EXECUTIVES from some gas-producing countries in Africa have made a strong case for gas-directed investment and strengthened Africa-Russia cooperation.
The high-level representatives from Mozambique, Nigeria and South Africa have been speaking in Johannesburg at the international roundtable on natural gas, hosted by the African Energy Chamber (AEC) and Russian-based global energy giant, Gazprom.
Despite representing a relatively new gas market, two major discoveries in South Africa’s offshore basins in 2019 made clear the lucrative potential of the country’s gas industry.
In order to accelerate the development of resources and the realisation of national growth objectives, the government is working towards putting in place a Gas Master Plan.
“Our focus is on policy and planning,” stated Craig Morkel, Chairman, South Africa Oil and Gas Association. He highlighted that the Department of Mineral Resources and Energy sees this integrated into the broader Integrated Resource Plan.
It has also identified where demand will be located and how this can be serviced by Liquefied Natural Gas (LNG) as well as the gas-to-power demand.
The Masterplan looks at both a bottom-up and top-down approach.
“We look forward to Gazprom participating in the country,” Morkel said.
“We would like you to tell us what would make South Africa more attractive to you, so that we can go to our government and advise. We look forward to working with Gazprom.”
Meanwhile, a number of countries across the continent have kicked off ambitious natural gas projects.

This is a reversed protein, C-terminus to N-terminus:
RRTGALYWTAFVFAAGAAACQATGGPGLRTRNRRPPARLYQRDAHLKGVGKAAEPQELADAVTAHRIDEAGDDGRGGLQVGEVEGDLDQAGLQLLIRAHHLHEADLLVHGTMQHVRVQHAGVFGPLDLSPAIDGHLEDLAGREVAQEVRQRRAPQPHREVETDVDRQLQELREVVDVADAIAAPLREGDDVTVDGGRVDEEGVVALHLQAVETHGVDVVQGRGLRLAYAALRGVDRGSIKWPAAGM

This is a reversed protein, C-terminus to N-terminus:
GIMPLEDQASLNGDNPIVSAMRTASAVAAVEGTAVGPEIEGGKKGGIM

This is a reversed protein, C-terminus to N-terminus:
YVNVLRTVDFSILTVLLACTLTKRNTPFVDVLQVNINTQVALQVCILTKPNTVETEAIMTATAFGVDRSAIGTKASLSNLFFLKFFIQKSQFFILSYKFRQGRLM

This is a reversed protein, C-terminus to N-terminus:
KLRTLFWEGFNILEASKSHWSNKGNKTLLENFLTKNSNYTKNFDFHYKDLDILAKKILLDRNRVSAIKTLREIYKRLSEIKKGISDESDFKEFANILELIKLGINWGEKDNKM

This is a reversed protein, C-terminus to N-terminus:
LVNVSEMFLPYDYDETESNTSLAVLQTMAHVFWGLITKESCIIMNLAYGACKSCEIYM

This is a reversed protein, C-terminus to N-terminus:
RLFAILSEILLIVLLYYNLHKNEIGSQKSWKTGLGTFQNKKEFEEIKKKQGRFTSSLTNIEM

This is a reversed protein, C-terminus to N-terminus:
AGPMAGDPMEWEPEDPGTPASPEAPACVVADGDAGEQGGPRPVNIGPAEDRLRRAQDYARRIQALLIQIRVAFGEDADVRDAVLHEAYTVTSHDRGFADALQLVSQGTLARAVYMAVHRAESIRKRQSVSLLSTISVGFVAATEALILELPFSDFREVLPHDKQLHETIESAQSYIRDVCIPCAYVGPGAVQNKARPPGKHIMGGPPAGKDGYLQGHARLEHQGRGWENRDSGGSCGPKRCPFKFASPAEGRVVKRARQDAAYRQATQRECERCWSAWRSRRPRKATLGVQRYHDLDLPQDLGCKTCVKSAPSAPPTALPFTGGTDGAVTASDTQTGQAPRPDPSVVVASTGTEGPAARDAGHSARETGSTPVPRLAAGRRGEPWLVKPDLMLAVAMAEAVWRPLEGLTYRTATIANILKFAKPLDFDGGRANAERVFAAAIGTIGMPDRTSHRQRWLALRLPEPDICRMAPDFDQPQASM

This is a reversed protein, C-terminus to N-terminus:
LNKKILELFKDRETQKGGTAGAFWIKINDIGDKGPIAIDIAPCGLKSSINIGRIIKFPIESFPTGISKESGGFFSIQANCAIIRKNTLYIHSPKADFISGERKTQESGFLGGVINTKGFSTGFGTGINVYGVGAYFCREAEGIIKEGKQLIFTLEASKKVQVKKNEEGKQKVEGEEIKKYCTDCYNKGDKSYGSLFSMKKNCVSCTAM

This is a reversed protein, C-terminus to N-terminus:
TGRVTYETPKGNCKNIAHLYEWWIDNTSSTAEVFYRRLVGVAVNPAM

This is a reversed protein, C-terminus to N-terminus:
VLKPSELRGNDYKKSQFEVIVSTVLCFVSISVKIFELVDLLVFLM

“Mozambique has already exported its first LNG cargo, representing a huge milestone for our country,” said Michel Ussene, Executive Chairman, Mitra Energy.
However, with the quantities of gas located in the far north of the country, over 2 200km from the capital city Maputo, Ussene stated, “We need to look at what to do with this gas, and we need to think out of the box.”
The executive believes Gazprom is well-positioned.
“The most interesting thing is that most of the gas is used in the country and not exported. This is a game-changer to know that Gazprom is selling more in-country than outside. This way, we can increase access and create jobs.”
In West Africa, Nigeria has embarked on an ambitious gas agenda, with projects being driven under the country’s “Decade of Gas.”
Despite offering significant resources, lack of investment has limited development in Nigeria.
“Africa does not have much funding, but we have resources. This is why it is important to come up with new approaches,” said Dahiru Moyi, Advisor to the Minister of Federal Ministry of Finance, Budget and National Planning.
Gazprom has not been able to operate in Nigeria due to lack of policy, a trend which has now been eliminated with the implementation of the Petroleum Industry Act (PIA) in 2021.
Gazprom is seen as offering African countries the expertise, financing and technology needed to see large-scale projects into completion.
– CAJ News